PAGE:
A multidisciplinary conference bringing together specialists in translation, publishers, translators, computer scientists and legal experts in a reflexion on ethical stakes linked to the practice of translation in the contemporary era.

Thematic framework

Translation today is a major factor in cultural, linguistic, political and economic reflections, and has become a necessarily interdisciplinary object of study. The spectacular expansion in the activity of translation, and its increasing visibility mean that we are now justified in speaking of a veritable era of translation, which began in the 60s and 70s and which is omnipresent in the first decades of the 21st century. This is marked by a series of events, current issues, and landmarks, in terms of theoretical and methodological reflections, in terms of technological progress in relation with computer-aided translation, and in terms of the ever-growing implication in the field of translation of organisms such as the European Commission or UNESCO.

In this context, translation is naturally faced with the development of fundamental reflections of peoples, and communities, even, which establish new ethical benchmarks (norms, limits, obligations). As a result, translation itself appears to be required to establish new ethical markers, which must be understood as manifold, and possibly conflicting, values.

This conference will focus reflection on the notion of ethics as an epistemological and paradigmatic entry-point to contemporary translation practices: what is the ethical purpose of translation today? Is it still relevant to speak of a dichotomy between exoticisation and ethnocentrism? Is it possible to speak of an ethics of translation tools that make use of AI? And to what extent do these tools modify the act of translation and translation teaching practices? Must one anticipate the development of new legal ethics in the field of pre- and post-edition, and if so, how? What is the legitimacy of new contractual practices that emerge from the exponential development of translation? These questions open further lines of inquiry, in particular when one considers the ethics of the translator versus the ethics of the publisher, or the interference between ethics and ideology in the liberties taken by some contemporary translators.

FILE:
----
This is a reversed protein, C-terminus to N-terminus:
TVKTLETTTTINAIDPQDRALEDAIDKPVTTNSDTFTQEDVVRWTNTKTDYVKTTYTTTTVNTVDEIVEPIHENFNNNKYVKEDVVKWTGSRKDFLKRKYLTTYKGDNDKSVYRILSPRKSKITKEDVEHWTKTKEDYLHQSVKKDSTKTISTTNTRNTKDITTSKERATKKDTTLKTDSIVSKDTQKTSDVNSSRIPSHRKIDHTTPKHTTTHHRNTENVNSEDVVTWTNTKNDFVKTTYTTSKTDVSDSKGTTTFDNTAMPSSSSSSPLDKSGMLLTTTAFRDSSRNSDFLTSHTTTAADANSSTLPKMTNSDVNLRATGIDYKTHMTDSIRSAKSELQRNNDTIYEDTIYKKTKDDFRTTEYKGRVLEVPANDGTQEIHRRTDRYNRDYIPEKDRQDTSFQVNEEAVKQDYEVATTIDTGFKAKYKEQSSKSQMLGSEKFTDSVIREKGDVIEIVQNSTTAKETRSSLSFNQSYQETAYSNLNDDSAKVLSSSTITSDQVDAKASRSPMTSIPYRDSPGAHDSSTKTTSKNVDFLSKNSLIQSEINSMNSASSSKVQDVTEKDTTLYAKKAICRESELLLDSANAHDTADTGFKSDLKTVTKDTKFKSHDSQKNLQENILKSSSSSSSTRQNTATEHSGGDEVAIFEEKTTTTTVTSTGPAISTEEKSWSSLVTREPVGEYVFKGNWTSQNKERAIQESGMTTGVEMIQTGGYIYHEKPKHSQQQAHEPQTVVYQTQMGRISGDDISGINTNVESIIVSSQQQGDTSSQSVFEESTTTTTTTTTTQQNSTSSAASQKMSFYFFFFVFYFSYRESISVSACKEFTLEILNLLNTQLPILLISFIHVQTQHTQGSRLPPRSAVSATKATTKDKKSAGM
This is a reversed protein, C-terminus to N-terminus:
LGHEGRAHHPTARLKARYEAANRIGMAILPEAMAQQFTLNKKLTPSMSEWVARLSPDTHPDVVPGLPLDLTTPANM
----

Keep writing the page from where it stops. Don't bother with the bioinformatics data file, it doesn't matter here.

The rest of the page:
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With the support of the laboratory Identité culturelle, textes et théâtralité (ICTT), EA 4277, of the FR Agorantic (CNRS, Avignon Université) and with the assistance of the services responsible for the DOSI and communication of Avignon Université.

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